Lightroom: DNG Conversion, yet XMP files remain

  • 1
  • Problem
  • Updated 5 months ago
  • (Edited)
Why am I now getting XMP files again? I have the checkbox set to
automatically write changes into XMP file. I thought I wanted that checked to keep the changes in the DNG file. Is this not correct? I do not want XMP files.
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Ramona Boston

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  • Frustrated

Posted 6 months ago

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Paul Grant

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The DNG has an embedded XMP file. It should not be generating new XMP files.
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Ramona Boston

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That was my thought too, but they are there. I’m thinking they’re left over from the raw conversion.
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Carlos Cardona

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Just uncheck that option, it’s there for those looking to import into another app, so you won’t lose your edits. If you’re sticking with Lightroom you won’t need it.
(Edited)
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Just Shot Me

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That is a foolish statement. Need is not the same as Want. I personally want the edits I do in LR to be written some place else than just the Catalog file.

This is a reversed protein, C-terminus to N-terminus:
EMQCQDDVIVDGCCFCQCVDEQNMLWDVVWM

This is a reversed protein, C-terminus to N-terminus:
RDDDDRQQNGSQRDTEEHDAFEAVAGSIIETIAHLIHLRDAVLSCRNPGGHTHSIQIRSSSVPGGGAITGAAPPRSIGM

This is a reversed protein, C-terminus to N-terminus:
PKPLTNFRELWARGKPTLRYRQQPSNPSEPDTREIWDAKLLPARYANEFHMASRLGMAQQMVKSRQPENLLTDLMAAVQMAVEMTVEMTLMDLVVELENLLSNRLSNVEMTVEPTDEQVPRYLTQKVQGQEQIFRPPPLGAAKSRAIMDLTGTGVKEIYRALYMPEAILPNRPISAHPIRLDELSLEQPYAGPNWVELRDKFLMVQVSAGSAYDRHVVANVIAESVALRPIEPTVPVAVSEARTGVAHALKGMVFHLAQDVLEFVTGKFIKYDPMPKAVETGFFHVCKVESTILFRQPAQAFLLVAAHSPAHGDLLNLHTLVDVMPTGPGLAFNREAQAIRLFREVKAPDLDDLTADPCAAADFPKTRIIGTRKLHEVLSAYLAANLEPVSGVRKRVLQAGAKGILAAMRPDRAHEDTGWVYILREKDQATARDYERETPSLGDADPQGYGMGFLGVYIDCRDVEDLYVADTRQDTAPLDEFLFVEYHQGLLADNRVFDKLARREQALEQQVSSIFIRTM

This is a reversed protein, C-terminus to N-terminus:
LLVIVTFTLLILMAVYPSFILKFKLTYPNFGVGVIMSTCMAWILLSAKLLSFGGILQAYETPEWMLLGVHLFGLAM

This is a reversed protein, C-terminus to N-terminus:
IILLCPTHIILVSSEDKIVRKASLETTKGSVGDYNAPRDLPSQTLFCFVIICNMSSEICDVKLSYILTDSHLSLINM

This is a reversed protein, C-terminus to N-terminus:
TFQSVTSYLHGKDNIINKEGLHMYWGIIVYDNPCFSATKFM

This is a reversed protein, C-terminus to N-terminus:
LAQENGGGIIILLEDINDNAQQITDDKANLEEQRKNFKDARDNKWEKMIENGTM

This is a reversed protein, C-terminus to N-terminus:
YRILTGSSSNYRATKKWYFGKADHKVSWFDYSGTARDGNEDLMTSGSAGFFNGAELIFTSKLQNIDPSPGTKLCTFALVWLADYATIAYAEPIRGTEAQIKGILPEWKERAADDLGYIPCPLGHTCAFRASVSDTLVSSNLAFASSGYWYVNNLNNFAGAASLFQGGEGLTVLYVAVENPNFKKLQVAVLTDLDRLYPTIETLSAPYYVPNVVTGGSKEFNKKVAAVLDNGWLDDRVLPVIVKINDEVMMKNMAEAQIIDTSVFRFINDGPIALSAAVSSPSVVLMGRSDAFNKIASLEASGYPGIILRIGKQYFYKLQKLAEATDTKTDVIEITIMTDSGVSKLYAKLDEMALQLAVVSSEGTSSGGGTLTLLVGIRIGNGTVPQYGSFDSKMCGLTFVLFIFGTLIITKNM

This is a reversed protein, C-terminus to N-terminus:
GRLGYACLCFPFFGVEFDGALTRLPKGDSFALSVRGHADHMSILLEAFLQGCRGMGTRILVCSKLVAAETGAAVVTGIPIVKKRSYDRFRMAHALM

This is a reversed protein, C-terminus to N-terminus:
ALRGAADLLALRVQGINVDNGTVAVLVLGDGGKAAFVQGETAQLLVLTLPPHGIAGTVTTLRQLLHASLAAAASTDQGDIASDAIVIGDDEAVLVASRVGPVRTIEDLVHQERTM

Writing the edit to a XMP or in the case of DNG, JPG, PSD, TIFF and PNG the edits get written into the file itself in a special place so they Travel with the file and can be read by LR or ACR.
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Ramona Boston

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I agree. I want my changes in the file.
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Sunil Bhaskaran, Official Rep

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Please see the modified date/time stamp of both DNG and corresponding XMP?
Are they the same?

Thanks,
Sunil
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Ramona Boston

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Just Shot Me

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With DNG, TIFF, JPG, PSD and I think PNG the edits done in LR are written into a special section of the file so there is no need to write a separate XMP file.
But for that to happen you do need to have the option to Auto write changes to XMP selected, Checked, in the Catalog setting dialog window.
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Ramona Boston

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That is correct and how it is suppose to work but. it is not working that way.
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Just Shot Me

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How do you know it is not working that way?
Do you have that option checked, Selected, in the LR Catalog Settings dialog?
If you have LR Classic CC then you also have Access to PS CC (20xx), Adobe Camera RAW and Bridge (Bridge is not needed as you can use the File Manager for this test)